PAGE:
Earlier this year, an Australian entrepreneur and marine biologist spent 13 days living at the bottom of a lake near Albury, Australia. Llyod Godson, 29, spent this time in an 8-by-10 foot box. Inside were batteries, a bicycle, a bathing suit, algae to create oxygen, and sandwich delivery. He hopes that his time spent underwater will help he and others learn more about sustaining life in a closed ecological system.

His home was made of recycled scrap metal, mostly steel, welded together to make it airtight. It sat on 28 tons of concrete which at on the lakebed. Inside he stored a “biocoil” full of water and algae to absorb carbon dioxide and supply oxygen. His primary source of oxygen, however, were dive compressors, 12-volt compressors floating on the surface above the shelter. A generator made from a modified exercise bike powered a laptop and the biocoil pump. He also used power from onshore methane fuel cells and solar panels.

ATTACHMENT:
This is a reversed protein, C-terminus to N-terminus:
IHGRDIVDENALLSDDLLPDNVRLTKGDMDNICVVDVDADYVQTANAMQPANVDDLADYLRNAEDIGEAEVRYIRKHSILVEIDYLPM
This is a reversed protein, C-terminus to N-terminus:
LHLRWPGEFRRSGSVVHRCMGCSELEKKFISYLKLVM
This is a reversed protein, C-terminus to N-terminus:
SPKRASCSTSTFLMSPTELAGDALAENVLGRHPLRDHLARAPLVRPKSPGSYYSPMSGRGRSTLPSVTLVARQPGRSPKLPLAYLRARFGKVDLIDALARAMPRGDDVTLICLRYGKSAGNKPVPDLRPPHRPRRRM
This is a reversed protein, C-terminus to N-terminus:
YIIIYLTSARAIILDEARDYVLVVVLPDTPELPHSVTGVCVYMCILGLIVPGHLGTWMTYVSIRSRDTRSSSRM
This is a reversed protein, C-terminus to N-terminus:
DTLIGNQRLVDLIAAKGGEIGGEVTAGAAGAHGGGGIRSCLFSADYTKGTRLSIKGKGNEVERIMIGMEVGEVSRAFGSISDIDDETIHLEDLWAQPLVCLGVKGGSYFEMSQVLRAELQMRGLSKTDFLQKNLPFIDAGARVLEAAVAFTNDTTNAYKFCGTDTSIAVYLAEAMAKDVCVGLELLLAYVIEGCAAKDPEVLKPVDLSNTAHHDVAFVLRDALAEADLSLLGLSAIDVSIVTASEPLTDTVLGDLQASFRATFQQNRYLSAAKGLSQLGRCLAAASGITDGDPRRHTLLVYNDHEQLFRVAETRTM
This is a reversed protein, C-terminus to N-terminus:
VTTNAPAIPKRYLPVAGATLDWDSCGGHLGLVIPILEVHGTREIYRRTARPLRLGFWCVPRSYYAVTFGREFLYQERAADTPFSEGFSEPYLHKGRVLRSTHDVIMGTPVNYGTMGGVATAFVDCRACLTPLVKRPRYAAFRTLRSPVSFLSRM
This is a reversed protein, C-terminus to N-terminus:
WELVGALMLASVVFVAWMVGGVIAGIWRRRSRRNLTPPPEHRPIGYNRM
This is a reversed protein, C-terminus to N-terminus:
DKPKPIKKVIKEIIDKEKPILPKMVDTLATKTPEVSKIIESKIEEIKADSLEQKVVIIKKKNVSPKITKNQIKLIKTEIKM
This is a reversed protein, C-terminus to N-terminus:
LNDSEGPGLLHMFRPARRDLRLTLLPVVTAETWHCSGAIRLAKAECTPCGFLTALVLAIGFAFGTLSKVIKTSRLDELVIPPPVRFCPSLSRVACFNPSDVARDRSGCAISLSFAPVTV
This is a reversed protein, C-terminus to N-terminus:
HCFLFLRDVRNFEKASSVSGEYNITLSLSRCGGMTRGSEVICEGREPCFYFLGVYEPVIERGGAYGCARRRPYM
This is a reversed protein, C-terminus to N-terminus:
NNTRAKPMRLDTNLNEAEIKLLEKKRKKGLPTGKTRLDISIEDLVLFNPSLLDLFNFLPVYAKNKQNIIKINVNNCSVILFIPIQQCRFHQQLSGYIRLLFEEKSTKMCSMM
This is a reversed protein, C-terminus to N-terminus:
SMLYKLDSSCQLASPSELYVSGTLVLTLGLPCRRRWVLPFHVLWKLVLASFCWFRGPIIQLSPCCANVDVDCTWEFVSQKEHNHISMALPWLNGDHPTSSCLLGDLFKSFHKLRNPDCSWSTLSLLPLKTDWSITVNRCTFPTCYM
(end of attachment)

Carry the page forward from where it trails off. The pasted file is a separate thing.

Godson broadcasted live video to students and experimented with different activities while underwater. He hoped that his stunt would inspire future aquanauts to do the same. The most time ever spent underwater was by Rick Presley who lasted 69 days in 1992. Godson’s next project is to aid Dennis Chamberland in an 80-day stay onboard the Leviathan Habitat off the coast of Florida. This project is set to take place in 2009. With a growing increased in aquatic living, this may be the location of future homes and communities.

For related articles visit http://www.cnn.com/2007/TECH/science/08/15/undersea.home/index.html and http://chamberland.blogspot.com/2007/04/loyds-underwater-adventure-begins.html.

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